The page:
2. Ohh, man. If there’s an issue in our house that leads to marital tension, it’s the suggestion that my husband get rid of any of his cars. Note the plural. Right now he has the SUV he drives, the 1986 SUV that he used to drive but now hurts his neck to drive, the 1985 pick up he uses occasionally, a convertible BMW that clutters up our carport but hasn’t been driven in 10 year, an old rusty Pacer, and a way cool but impractical Model T Speedster. Not to mention an 18 foot sailboat, a STEAM ENGINE, and some other random antique machinery.

    I understand that he inherited a lot of this stuff, and feels the need to keep it because his family members valued it. It drives me nuts, though, and since it’s definitely his stuff, I can’t make the decision to get rid of it.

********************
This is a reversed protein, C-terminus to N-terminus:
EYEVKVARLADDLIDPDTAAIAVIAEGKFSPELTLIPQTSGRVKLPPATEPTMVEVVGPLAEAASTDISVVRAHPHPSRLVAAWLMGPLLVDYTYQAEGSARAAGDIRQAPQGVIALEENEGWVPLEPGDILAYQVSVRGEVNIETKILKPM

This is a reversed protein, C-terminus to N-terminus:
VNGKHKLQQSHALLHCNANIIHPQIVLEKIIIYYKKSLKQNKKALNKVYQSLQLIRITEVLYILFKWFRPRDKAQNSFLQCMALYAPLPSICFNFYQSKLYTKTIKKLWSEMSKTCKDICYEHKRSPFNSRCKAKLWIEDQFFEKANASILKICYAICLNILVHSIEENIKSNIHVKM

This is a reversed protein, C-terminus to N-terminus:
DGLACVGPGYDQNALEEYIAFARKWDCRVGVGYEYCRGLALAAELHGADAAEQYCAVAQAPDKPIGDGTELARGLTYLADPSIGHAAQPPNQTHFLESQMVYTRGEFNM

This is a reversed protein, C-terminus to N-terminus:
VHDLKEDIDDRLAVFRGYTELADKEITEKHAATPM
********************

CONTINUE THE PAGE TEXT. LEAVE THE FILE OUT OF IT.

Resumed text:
3. Ha ha ha… You got me at #1!

    My garage became the repository of all my folks stuff when they sold their house and had to move in with us while their new place was finished. Trouble is, they had a trip back to the UK scheduled (as it turned out) the week after they moved into their new place. Then, sadly, when they returned my dad was diagnosed with stage 4 pancreatic cancer. So, half their stuff was never moved out of the garage. Most of it is still there! And it’s now, six years later…

    I’m pleased to report though, as part of my decluttering, I’m sorting (and mostly tossing) all his plastic plant pots. Not sure why he needed so many but there you go!

    It’s a work in progress…